The Gunsite Academy, at Col. Jeff Cooper’s direction, was dedicated from its inception to the practical application of the combat pistol. Its entire doctrine revolves around tactics and techniques that are proven in the real world. Simplicity is critical to this concept. It is true of the tactics employed and the equipment used to employ them. Having attended a number of classes at Gunsite, the emphasis has always been on equipment that works under real-world conditions.

At the heart of the Gunsite doctrine is the ability to put the front sight on the threat, depress the trigger smoothly and—above all—hit what you are shooting at, repeatedly if necessary. Cosmetic enhancements to your pistol typically do little to meet this ultimate goal and may in fact make it more difficult. The range deck at Gunsite is riddled with the latest, greatest gadgets that fell off pistols during training. The firearms that do best in these conditions are simple, rugged, reliable, and often untouched from the factory—a concept exemplified in the GLOCK pistol. With this in mind, celebrating the 25th anniversary of GLOCK really doesn’t get any better than doing so at one of the preeminent fighting pistol schools in the world.

GLOCK Simplicity

I am not sure any pistol available today fits better into the basic doctrine of the Gunsite Academy than a GLOCK. Designed from the start as a combat pistol, the GLOCK 17 revolutionized the combat handgun market.

Adopted by the Austrian military in 1982, its reliability and ruggedness have since become legendary. Its introduction into the American market a short time later started a revolution in pistol development. There can be no clearer indication of this than the explosion of handguns based on the GLOCK design that populate the industry today.

In its fourth generation of improvement, the GLOCK pistol numbers close to 2 million handguns in service. Its ability to work reliably in every conceivable environment has made it a favorite among armed professionals throughout the world. Its low cost and out-of-the-box reliability make it perfect for concealed carry holders, self-defense and anyone that simply wants a solid combat handgun.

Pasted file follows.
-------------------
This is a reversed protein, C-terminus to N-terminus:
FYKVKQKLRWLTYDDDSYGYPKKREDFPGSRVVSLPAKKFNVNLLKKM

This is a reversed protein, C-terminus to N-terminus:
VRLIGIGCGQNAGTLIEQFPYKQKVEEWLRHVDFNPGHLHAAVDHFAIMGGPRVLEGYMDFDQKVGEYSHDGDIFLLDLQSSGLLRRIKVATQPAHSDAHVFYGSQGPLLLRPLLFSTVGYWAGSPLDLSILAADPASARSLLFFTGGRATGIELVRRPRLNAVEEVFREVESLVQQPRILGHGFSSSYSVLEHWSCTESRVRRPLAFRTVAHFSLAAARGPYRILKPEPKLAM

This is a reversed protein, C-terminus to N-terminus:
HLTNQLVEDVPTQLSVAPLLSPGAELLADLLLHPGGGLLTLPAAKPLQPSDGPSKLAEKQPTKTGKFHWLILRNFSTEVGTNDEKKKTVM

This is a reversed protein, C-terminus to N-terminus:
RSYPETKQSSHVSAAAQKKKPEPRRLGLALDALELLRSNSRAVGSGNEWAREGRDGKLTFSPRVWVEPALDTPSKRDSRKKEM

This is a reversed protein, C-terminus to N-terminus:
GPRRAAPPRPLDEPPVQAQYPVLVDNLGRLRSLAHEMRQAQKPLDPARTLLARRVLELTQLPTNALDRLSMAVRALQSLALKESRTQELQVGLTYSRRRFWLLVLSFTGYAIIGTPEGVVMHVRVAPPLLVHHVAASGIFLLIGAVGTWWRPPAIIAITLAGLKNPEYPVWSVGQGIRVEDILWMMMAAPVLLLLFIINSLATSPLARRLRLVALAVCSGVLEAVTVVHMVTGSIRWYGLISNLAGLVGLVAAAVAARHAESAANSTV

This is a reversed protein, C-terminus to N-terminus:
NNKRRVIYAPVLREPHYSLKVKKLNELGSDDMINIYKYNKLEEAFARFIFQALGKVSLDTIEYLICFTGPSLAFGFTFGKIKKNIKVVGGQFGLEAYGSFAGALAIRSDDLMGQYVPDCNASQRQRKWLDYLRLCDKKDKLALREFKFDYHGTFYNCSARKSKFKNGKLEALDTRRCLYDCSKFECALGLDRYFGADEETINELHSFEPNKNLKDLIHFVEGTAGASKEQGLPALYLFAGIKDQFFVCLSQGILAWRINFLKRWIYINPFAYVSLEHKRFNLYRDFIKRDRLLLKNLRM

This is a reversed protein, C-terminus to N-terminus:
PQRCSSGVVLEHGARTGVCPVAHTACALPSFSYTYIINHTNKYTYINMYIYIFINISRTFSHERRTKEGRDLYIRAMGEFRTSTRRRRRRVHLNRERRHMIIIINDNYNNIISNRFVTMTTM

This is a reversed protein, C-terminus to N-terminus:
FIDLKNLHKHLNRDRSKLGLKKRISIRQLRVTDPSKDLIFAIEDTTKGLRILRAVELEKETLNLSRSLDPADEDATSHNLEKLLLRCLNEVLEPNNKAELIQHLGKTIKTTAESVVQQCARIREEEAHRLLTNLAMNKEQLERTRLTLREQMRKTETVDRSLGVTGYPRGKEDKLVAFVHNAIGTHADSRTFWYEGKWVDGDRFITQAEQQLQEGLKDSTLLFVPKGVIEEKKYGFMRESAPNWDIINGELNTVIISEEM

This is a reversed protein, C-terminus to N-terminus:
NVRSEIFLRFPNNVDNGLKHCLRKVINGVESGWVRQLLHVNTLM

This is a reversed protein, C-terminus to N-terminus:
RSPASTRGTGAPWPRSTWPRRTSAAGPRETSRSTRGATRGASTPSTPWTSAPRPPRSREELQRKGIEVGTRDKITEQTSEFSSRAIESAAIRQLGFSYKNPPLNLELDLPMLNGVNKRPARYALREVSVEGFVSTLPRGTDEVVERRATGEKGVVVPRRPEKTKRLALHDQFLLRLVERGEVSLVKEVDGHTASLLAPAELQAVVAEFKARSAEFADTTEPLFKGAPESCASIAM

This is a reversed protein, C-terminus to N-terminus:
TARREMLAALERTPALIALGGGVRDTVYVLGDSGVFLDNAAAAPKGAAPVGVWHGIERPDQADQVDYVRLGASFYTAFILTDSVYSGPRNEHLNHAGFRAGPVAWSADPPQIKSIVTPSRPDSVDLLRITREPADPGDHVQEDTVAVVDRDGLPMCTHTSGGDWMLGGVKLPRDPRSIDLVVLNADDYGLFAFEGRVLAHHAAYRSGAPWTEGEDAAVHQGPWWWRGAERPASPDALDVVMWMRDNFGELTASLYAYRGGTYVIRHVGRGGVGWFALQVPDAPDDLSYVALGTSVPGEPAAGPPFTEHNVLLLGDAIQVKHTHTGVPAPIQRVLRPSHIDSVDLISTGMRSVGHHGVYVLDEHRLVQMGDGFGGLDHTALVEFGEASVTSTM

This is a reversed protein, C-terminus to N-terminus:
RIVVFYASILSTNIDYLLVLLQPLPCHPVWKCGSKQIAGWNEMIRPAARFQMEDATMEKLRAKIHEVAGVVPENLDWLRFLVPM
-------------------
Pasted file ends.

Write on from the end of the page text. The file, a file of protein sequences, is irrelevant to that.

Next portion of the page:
Gunsite Way

Gunsite’s “250 Pistol” is the quintessential combat pistol class. It teaches simple and solid techniques that have been proven over years of application in the real world. Firing over 1,000 rounds in a week under real conditions leaves the pretenders on the range deck. Marksmanship is the basis for the school, but equipment also becomes a factor under rigrous testing and application. In fact, Gunsite may be the best place to test the combat reliability of your pistol. Coupled with a solid, reliable holster and ammunition, you come away with the proper skill and equipment necessary as a professional or concealed carry holder.

The staff at Gunsite is among the most professional and best trained available. Broken into two groups, each group consisted of a range master and several instructors. Our range master, Sheriff Ken Campbell, is a perfect example. As a 32-year veteran of the Boone County Sheriff’s Office, he has a lifetime of real-world experience. As an instructor with Gunsite for over 20 years, his training experience is incredible. Ed Head ran the other crew. As a 30-year veteran of the U.S. Border Patrol, he brings real-world experience to the range.

The rest of our crew was commensurate with the highest standards, including a 30-year veteran of the Army’s Special Forces, a current sergeant with a California police agency, a retired Marine colonel and an ER doctor who is also a trained tactical medic. These people truly provide a variety of experience and perspectives that encompass the entirety of the combat pistol craft.

Along with the usual training provided in a 250 Pistol class, GLOCK was kind enough to provide two incredibly helpful and skillful trainers and gunsmiths. Dennis Tueller is not only a former Gunsite range master, but he’s also a retired lieutenant from the Salt Lake City Police Department. He brings decades of experience to the course and is a skilled gunsmith. Chris Edwards was brought on to run the GLOCK Sport Shooting Foundation. He has years of competitive experience, spending many years training with GLOCKs. Not only did they provide some history of GLOCK and a basic maintenance course, but they also performed a complete armory refresh on any GLOCK provided at no cost. At the start of each day, GLOCK goodies were given away, including three pistols.

On the Range